From time to time, some articles like [GraphQL: from delight to disappointment] appear( /). Since I actively use GraphQL and I’m not going to give up, I want to clarify my position.

If we talk about the article itself, then one of the main problems is the use of JavaScript/TypeScript on the server. In particular, it turns out not the advantage of typing, but rather the torment. I will discuss the topic of platform selection in more detail in the note Choosing among server application development platforms. Next, about GraphQL.

GraphQL is good precisely for the freedom of UI developers (web and mobile) to change the UI with less dependence on server programmers. And this is necessary not only in “big” projects (as most commentators point out), but also in small ones - it can be even more difficult to find programmers’ time there. All other advantages (such as fewer requests or traffic) are of little importance for startups.

GraphQL on the backend is no more complicated to implement than a regular HTTP request. Yes, you need to implement your own pagination, caching, etc. at the query level (if necessary), but you need to do the same in HTTP. If you need the reverse proxy to cache the response, then you need to either configure it or use HTTP. If you need the browser to cache the response, then you need to use HTTP.

The first implementation on the client is a bit more complicated, because you need to write a GraphQL query and generate the implementation. However, it is the mobile and web developers behind GraphQL. Why is that? Because then you will definitely need to make changes, and with GraphQL it is noticeably easier.

GraphQL is not some kind of silver bullet. Moreover, it cannot replace regular HTTP requests. Nevertheless, it is useful.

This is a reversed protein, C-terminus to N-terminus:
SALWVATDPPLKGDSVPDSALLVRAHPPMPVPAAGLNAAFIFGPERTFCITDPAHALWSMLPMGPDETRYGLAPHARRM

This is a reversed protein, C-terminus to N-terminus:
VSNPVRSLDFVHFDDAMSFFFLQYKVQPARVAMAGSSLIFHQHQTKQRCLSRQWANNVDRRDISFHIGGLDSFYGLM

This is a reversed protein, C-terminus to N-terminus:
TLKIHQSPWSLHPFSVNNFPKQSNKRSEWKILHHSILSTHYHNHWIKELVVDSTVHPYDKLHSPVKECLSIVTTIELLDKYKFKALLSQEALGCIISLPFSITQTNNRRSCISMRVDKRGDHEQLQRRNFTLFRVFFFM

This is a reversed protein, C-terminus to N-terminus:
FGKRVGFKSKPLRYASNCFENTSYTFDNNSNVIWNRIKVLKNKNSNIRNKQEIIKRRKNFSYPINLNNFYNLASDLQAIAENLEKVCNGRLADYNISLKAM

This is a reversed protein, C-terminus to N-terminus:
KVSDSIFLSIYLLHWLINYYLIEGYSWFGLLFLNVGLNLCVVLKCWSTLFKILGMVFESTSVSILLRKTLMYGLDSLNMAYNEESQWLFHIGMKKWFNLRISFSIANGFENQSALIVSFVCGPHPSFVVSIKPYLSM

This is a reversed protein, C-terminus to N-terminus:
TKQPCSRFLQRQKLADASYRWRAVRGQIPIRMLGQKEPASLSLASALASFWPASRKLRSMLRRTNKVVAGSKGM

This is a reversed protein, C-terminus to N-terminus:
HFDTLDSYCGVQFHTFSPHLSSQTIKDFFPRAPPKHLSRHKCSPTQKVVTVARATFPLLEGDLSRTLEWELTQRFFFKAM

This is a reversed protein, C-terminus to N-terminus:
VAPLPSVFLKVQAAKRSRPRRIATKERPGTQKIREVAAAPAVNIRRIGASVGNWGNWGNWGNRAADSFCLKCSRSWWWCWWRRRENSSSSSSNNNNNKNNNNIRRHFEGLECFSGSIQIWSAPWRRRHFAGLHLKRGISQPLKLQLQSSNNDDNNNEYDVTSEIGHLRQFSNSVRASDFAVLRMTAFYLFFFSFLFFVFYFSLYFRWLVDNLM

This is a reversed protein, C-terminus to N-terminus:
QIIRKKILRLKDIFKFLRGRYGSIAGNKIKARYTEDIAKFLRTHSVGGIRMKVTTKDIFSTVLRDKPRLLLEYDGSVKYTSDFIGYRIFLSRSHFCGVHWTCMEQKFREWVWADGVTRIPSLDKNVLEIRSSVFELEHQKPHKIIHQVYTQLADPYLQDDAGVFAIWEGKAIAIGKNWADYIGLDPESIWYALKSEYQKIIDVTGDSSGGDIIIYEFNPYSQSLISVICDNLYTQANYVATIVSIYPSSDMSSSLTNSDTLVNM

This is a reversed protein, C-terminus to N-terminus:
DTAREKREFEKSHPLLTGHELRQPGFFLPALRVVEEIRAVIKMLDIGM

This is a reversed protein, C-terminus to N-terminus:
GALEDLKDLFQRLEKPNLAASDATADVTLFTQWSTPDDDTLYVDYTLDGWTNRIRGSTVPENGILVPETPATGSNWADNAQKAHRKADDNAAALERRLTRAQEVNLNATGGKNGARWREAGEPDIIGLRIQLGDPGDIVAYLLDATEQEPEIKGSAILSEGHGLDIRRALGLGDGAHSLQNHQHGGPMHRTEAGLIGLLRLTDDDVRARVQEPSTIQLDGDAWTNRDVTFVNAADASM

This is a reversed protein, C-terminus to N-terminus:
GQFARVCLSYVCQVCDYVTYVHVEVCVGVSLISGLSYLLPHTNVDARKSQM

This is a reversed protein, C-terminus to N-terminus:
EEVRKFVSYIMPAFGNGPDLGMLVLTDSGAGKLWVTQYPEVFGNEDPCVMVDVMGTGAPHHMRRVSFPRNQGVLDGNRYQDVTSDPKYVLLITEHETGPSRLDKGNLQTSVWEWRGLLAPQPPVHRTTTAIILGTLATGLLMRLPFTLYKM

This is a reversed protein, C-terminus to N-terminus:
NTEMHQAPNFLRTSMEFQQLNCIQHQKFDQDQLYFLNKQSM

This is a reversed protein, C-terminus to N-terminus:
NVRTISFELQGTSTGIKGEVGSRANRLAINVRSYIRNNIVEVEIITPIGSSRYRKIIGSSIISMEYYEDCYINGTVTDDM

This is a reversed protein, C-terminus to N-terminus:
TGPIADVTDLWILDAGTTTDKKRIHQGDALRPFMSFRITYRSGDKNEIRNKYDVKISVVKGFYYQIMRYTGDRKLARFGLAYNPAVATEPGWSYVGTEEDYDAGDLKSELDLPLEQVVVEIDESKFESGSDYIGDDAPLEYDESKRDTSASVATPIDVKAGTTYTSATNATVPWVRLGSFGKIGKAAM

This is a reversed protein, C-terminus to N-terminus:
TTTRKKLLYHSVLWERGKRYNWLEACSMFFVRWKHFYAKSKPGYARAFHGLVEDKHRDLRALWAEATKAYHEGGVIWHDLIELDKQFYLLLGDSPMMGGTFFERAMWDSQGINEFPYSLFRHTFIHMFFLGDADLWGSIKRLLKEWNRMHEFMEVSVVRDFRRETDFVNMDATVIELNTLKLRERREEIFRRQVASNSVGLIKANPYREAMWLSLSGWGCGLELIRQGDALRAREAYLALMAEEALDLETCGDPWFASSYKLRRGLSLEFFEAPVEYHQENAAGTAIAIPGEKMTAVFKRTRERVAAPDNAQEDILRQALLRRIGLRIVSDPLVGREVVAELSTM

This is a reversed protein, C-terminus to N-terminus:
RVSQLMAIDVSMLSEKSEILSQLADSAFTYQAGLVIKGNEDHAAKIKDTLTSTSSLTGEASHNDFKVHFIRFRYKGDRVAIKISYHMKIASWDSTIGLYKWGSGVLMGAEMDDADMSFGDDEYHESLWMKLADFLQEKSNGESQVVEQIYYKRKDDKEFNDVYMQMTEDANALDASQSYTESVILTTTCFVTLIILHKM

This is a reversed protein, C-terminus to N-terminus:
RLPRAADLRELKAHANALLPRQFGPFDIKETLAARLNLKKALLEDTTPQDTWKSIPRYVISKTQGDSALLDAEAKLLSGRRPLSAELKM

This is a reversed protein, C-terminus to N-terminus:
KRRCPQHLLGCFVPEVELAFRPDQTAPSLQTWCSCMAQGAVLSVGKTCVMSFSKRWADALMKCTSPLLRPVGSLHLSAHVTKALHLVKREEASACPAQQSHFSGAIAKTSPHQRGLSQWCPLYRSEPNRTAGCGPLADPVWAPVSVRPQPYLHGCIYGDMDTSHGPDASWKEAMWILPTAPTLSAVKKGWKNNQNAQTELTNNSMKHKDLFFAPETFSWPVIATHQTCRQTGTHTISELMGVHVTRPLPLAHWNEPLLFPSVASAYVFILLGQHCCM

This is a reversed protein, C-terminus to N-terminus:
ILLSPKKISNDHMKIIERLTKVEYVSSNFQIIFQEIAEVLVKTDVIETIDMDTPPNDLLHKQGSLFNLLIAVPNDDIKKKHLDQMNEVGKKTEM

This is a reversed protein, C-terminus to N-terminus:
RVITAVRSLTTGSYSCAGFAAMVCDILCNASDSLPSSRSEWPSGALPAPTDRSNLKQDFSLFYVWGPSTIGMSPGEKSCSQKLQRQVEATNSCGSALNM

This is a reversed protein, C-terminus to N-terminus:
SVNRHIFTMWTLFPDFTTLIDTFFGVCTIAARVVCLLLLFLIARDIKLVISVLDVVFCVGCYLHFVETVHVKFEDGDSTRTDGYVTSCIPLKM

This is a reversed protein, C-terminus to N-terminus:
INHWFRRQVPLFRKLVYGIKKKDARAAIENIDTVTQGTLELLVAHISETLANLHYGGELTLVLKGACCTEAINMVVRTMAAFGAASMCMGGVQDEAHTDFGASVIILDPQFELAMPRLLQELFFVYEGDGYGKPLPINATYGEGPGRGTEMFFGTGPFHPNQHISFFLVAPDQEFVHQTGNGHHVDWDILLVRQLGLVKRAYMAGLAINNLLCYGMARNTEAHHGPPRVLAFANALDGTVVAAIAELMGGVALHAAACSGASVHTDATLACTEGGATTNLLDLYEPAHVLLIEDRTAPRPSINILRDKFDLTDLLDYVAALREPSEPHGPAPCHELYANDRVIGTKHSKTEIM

Several principles of working with GraphQL:

  1. GraphQL is not a replacement for HTTP. Use it where it gives advantages (data queries). Do not use it where it does not give. It’s very corny, but they often want to completely replace regular HTTP. Examples where you do not need to use graphql:
  2. uploading files to the server 2. Downloading files (especially pictures)
  3. Integration APIs (server-to-server)
  4. It is better not to use various third-party additional tools, services and libraries – in general, it is simply not necessary (KISS). These are Federation, Stitching, gateways, etc. Perhaps one day it will be necessary to do this, but then the project will be of such a size that specially trained people will do it.
  5. Whether to use mutations in graphql or not is a matter of style (and the quality of integration of the http specification on the server and clients) – http will be more convenient for someone, graphql for someone, but graphql does not give any special advantages here.
  6. Install the extension for Chrome GraphQL Network Inspector to conveniently view GraphQL queries.
  7. Install GraphQL plugin for Idea to make it easier to work in the editor.
  8. Code First or Spec First approaches are not so fundamentally used, as it is important that there be automatic generation. For example, in Spring Data, by default, they supposedly offer Spec First, but code generation does not occur - this is a problem (you need to write spec and code 2 times, and then at the start it will be combined or not). At the same time, there is a SQPR (Code First) option, but it does not support coroutines and is generally in some kind of rudimentary state (here Quarkus still looks better than Spring).
  9. Code First is usually better: the scheme is described in the main language. Plus, there is no code generation stage - assembly is faster.
  10. Authorization via headers: there are no restrictions in the specification itself, but we can authenticate through request headers as usual (whether it’s a cookie or an x-api key), and then, knowing the user, do authorization – again, nothing new about http.
  11. Pagination is done through request parameters – nothing new about http.
  12. The concept of errors exists in GraphQL. From project to project, it depends on which errors to take to which level: http, GraphQL, request response.
  13. If in the end some query slows down, then server developers connect and write a new specialized query (in GraphQL terms). Either completely new, or part of the query is being optimized. Yes, there is no magic, just routine.

As a result, GraphQL is an excellent tool for fast and independent (by clients) project development. At the same time, it complements the existing tools, rather than replacing something.